Don’t forget my book Pregnancy and Fibromyalgia, if you haven’t already purchased it. It’s everything I have researched and learnt over two pregnancies. Its kind of like the textbook for the course…

“I found it [the course] easy to use and I feel that with that plus your book Pregnancy and Fibromyalgia I have learnt a lot.” – Amanda, Course Participant

You can get the Pregnancy and Fibromyalgia Workbook and Book Bundle also.

All of the information is in the course page, when you sign up you receive the link and password and you immediately have access to all of it. You could even do the course and then decide if you want to support me.

Who am I?Melissa headshot

I’m Melissa, I have written about my journey through pregnancy with Fibromyalgia through two pregnancies in the past five years on my blog. I wrote the book Fibro Mama Pregnancy and Fibromyalgia, it is a compilation of my research and experience. My mission is to help other mamas not do this fight alone with no information, like I did the first time I was pregnant.

My story

Nearly five years ago I found myself pregnant without any idea of how to manage the Fibromyalgia during pregnancy. I didn’t even have my symptoms under control prior to pregnancy. I was too exhausted, sore and miserable to do much research. I relied on doctors who didn’t know much and suffered as a result. By the time I faced a grueling 20 hour labour (with three hours of pushing, but that’s another story!) I was already in high levels of pain, fatigue and hadn’t been able to sit comfortably for three months. Starting life with a tiny baby with such a disadvantage really didn’t help me to cope. It was a long, hard year.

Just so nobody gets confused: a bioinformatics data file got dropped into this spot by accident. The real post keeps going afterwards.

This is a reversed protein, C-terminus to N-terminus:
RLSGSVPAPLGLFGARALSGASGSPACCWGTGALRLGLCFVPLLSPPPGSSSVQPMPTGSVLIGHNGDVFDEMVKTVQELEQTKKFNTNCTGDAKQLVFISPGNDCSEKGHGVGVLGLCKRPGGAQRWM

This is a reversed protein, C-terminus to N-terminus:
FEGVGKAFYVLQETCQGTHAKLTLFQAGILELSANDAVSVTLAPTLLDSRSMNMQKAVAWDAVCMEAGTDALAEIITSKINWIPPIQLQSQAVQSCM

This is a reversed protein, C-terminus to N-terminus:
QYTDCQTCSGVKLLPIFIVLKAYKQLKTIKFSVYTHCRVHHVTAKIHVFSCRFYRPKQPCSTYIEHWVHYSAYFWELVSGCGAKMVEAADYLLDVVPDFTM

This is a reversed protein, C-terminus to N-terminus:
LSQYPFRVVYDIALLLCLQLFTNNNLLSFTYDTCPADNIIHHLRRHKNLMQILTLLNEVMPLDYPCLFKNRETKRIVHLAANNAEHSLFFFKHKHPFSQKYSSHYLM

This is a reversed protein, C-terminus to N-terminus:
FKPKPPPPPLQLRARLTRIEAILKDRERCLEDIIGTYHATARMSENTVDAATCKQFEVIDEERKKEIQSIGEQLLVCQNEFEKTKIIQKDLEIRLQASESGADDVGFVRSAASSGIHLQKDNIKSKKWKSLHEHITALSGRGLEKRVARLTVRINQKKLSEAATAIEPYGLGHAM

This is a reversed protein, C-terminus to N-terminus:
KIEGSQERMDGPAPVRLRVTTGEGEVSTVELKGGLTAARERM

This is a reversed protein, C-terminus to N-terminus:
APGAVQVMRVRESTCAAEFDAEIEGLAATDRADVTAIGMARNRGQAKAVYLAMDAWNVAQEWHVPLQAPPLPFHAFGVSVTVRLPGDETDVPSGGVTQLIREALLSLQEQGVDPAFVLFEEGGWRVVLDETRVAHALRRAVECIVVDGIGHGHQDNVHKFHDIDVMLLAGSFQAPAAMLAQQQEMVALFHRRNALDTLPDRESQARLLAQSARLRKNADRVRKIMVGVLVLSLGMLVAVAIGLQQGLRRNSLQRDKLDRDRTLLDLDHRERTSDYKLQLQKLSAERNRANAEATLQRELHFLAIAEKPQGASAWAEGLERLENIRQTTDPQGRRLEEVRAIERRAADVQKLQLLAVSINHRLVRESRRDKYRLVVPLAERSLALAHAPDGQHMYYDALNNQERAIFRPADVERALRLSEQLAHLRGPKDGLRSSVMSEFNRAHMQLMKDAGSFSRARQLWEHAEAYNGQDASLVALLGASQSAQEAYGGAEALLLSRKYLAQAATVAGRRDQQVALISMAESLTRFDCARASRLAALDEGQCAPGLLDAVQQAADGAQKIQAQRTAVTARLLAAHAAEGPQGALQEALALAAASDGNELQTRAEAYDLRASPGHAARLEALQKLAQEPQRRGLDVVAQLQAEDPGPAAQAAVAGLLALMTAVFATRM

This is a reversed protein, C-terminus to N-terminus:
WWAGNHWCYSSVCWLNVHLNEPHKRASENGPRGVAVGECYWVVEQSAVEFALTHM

Fast forward to 2016, when I was pregnant with my second son, I had all of this information and lived experience. I wasn’t able to eliminate the pain and fatigue, but I had far better coping mechanisms. Despite a difficult third trimester, again, despite an even longer labour and four months of near constant standing and jiggling with the front pack on (baby had reflux) – I coped far better.

Now I want to share this information so that you don’t have to experience what I did.